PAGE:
Ecstatic Land at Ballroom Marfa proposes an expanded definition of the landscape genre by assembling a transgenerational group of artists for this exhibition and film series.
October 26, 2022–May 7, 2023
Cultural critics have long inventoried the inextricable ties between the Western landscape genre and larger notions of cultural and capital domination. Ecstatic Land, a group exhibition and film series at Ballroom Marfa through May 7, 2023, seeks to imagine alternatives. The exhibition’s co-organizers, guest curator Dean Daderko and curator and director of Ballroom Marfa Daisy Nam, highlight contemporary artists who treat landscape as complex embodied encounters where the internal self and the external site meet.
Dineo Seshee Bopape’s monumental sculpture, Lerato le le golo (… la go hloka bo kantle) (2022), presiding at the center of Ballroom’s North Gallery, cements Ecstatic Land’s physical and poetic locus. Hand-smoothed, circular walls—constructed by local artisans and assembled from earth collected from Marfa and mixed with healing plants—invite visitors into a warm, sheltering arc. Mechanical, natural, and musical soundscapes by White Mountain Apache musician-composer Laura Ortman drift irregularly over the space. Unfolding into a crescendo of strings, Ortman’s sound installation resonates with the celebratory timbre of Bopape’s sculpture, whose Sepedi title— “a great love… that has no outside”—further ensures that Lerato le le golo’s earthen deposits in the gallery are worlds apart from Walter de Maria’s Earth Room (1977).
This is not to say that Ecstatic Land entirely escapes the specter of 20th-century Land Art. Nancy Holt’s (1938-2014) Star Fire (1986), a grouping of fire pits dug into Ballroom’s Courtyard, mirrors the Big Dipper. Holt envisioned carrying celestial bodies down to earth when the pits were activated by fire; fittingly, each pit, now extinguished, resembles a different moon phase as the sun casts shadows along their metal enclosures, partially illuminating and transforming the floor’s grainy, ashen residue into miniature lunar surfaces.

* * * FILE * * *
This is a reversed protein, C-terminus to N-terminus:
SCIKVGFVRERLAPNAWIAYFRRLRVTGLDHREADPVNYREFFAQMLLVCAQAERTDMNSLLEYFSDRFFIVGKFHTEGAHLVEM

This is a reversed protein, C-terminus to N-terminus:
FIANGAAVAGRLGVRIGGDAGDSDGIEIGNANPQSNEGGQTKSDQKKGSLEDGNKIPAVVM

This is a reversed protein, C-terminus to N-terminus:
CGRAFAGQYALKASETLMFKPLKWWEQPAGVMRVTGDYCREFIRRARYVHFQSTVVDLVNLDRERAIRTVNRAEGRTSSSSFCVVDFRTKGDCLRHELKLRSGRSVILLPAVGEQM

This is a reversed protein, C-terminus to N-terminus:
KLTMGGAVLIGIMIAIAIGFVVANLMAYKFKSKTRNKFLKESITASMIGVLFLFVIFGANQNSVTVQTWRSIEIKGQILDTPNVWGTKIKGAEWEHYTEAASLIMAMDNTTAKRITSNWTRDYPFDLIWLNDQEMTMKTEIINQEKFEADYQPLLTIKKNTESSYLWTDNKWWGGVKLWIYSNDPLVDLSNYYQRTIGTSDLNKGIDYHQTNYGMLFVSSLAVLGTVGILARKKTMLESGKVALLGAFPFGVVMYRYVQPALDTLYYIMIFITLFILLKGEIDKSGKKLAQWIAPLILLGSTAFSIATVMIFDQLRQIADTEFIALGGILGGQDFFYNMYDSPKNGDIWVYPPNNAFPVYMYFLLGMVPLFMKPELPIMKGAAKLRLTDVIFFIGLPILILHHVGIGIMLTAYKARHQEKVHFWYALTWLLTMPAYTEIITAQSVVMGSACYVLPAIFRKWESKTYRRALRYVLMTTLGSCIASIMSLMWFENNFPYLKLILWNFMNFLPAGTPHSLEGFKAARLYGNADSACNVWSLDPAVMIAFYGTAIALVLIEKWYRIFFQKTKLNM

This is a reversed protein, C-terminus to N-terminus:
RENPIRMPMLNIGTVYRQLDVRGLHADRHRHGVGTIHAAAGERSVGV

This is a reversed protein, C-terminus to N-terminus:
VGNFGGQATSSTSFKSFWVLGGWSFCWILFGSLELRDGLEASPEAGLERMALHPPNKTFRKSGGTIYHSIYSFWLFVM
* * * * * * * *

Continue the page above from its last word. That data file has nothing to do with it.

Back inside, Holt’s Electrical Lighting for Reading Room (1985) commands one end of the North Gallery. With its sprawling metal conduits and brightly glowing bulbs, the work’s link to “landscape” may puzzle those unfamiliar with Holt’s oeuvre. Its inclusion, however, deftly underscores a preoccupation shared by many of the exhibition’s artists—technology’s mediating role in bridging shared, external environments to one’s individual, internal landscape.
Exquisite gelatin silver prints by Katherine Hubbard center both the photographer and her equipment as subjects, inverting early landscape photographers’ tendencies to erase the processes involved in framing grand vistas. Benny Merris applies paint directly to his body, documenting compositional serendipities where lines of pigment and topography intersect. A quartet of Laura Aguilar’s (1959-2018) photographs gracefully interfuse her large, sensual frame into the surrounding terrain, a mutually enlivening affirmation of queer belonging on an intimate scale, while David Benjamin Sherry queers familiar, outsized images of the American West in teal and violet chromatic explosions.
Despite the seismic aesthetic shifts from the 19th century’s romanticized views of the American West to the earth art interventions in the 20th, the impulse toward spatial conquest has yet to wane. By complicating the terms of landscape, Ecstatic Land’s strength is its more generous vision, proposing an expanded tactical menu to reconcile the corporeal subject and the living space it inhabits. It remains a dream as broad as the Marfa sky.